Subway Story No. 6
This morning a woman tried to cajole her daughter into taking the train. She promised toys at the end of the ride. She promised that the place they were going would be fun. Her daugher wasn't convinced. She clung to the wall, petulant.
Nearby, another woman had a different approach to her charge. She carried her dog on her back in a mesh carrier cum backpack.
March 18, 2004
Some of the Gypsy Kings
I've just returned from the Au Bar. C's cousin is in town with her husband on her belated honeymoon, and she invited me to join them. A mutual friend managed to put us on the guest list. Two former members of the Gypsy Kings, Manolo & Lito, were the featured performers. It's not a place you would associate with dancing on the tables, but two songs into their set, the coffee tables were supporting groups of people angling for a better view, their feet knocking over the wineglasses perched on the edges.
The first time I went to the bar was years ago. It was almost empty, and our small group was the only one on the dance floor. This evening, C. didn't dance, but S. did, and the floor was packed. And her cousin's husband was hit upon by other men. "Serves him right for wearing red," she said.
On an unrelated note, Sunrise Mart opened up a branch on Broome and West Broadway, just around the corner from me. I'll never be without green tea ice cream again.
March 17, 2004
Subway Story No. 5
A man wore a sandwich board on the uptown six train. The sign advocated Gravity Transduction Mechanisms as an alternate form of energy, over even solar power. At Astor Place a group of students boarded. One wore a huge green hat in celebration of St. Patrick's Day. Another had jammed an Irish flag into her backpack. They looked over the sandwich board and asked questions of the man. The man handed out flyers.
One of the students said he had an invention of his own, the double-lidded peanut butter jar. "You know how when you get to the bottom it's hard to get it out? Just turn it over and unscrew the bottom." One of his friends pointed out that peanut butter now came in squeeze tubes. The inventor was unfazed. Personally, I think there's something wrong about squeezing peanut butter out of a tube like toothpaste.
March 16, 2004
On Sunday I took the Hoboken Ferry for the first time. I was attending a dinner at L.'s with E. We walked down the west side as the sun set. Clouds obscured the view, and the brisk air felt like the coming of winter, not the spring that should soon arrive. The sky had the look of late Fall.
The city was beautiful from the water. Lights ran along the shore, the Empire State building stood tall. I couldn't quite imagine the new downtown; I'm not a fan of the Freedom Tower. The most interesting new building soon to be built in New York for me is that of the New Museum, designed by Sejima + Nishizawa/SANAA.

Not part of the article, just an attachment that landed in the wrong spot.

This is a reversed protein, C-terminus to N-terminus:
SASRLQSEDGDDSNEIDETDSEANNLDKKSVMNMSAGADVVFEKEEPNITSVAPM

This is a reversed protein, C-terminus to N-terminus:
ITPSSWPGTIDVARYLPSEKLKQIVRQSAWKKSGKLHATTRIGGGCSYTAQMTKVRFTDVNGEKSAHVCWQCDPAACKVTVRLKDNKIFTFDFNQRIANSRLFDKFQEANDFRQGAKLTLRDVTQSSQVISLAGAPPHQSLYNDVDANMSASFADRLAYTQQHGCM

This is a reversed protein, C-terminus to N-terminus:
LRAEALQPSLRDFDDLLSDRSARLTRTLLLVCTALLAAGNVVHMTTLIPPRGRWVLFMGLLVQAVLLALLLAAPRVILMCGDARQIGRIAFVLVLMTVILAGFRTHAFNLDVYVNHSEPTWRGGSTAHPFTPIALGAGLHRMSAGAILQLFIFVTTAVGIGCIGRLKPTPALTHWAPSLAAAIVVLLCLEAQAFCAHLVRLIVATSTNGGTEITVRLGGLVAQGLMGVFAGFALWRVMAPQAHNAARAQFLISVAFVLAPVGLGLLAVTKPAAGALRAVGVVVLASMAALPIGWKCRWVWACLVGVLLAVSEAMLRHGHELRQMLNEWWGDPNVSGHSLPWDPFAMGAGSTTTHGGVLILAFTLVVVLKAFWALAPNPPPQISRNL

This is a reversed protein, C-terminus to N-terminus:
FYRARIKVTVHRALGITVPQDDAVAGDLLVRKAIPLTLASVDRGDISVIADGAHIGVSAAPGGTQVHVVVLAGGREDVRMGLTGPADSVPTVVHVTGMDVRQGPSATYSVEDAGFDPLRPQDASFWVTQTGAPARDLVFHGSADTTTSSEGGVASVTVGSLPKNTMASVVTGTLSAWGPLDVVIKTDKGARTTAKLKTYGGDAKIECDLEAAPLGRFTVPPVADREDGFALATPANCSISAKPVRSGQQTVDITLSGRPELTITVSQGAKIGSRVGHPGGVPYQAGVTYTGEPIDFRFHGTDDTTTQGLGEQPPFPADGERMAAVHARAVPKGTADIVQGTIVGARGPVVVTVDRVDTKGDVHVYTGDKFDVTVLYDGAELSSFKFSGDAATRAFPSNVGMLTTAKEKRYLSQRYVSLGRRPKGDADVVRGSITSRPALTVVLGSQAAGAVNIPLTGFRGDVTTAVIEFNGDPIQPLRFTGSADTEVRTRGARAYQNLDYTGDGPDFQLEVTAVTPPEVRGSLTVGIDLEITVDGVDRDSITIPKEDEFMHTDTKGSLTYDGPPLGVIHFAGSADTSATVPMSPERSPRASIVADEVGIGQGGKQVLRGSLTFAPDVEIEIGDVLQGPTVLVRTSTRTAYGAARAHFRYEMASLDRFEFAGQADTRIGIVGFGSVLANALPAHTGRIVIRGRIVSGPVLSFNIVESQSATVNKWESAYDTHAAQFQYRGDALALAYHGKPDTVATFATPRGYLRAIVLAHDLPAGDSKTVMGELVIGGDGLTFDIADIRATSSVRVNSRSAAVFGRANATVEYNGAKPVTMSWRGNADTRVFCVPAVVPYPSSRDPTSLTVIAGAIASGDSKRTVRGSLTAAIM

Dinner was delicious. The wine was good. The company was excellent. Leaving the apartment, J. offered her skateboard for me to ride. The wood was pliable, but the trucks were too tight. I can't remember the last time I rode a skateboard. Cruising down a small hill on a Hoboken sidestreet, I remembered the feeling of Sunday nights in autumn growing upthe desire for one last hour of sunlight to delay the coming week, and the Monday morning school bus ride that introduced it.
Links: New Museum, SAANA.
March 12, 2004
Last night I met up with Evan We hadn't seen each other in two years or more. We went to the John Waters exhibit at the New Museum and then, after a brief drink, to see Michael Ackerman's new show. I had forgotten the opening was that night and asked Evan if he wanted to go. He told me he had worked with Michael at his first job in the city, at a daily newspaper that now exists under a different banner. They hadn't seen each other in almost ten years.
As we wandered the narrow gallery, Evan found a friend of his who he introduced to me. Her name was Elinor and after a moment we realized we had met three or four years ago. I had worked with her husband at a now-defunct internet company. We had met at one of her openings in Chelsea around the time her first book came out. She's working on collecting her second. She and Evan are currently working on a series of Patricia Highsmith covers.
March 10, 2004
I haven't had whole milk in a long time. I don't remember when I started drinking 2% and then non-fat milk, but I now have a hard time drinking whole milk.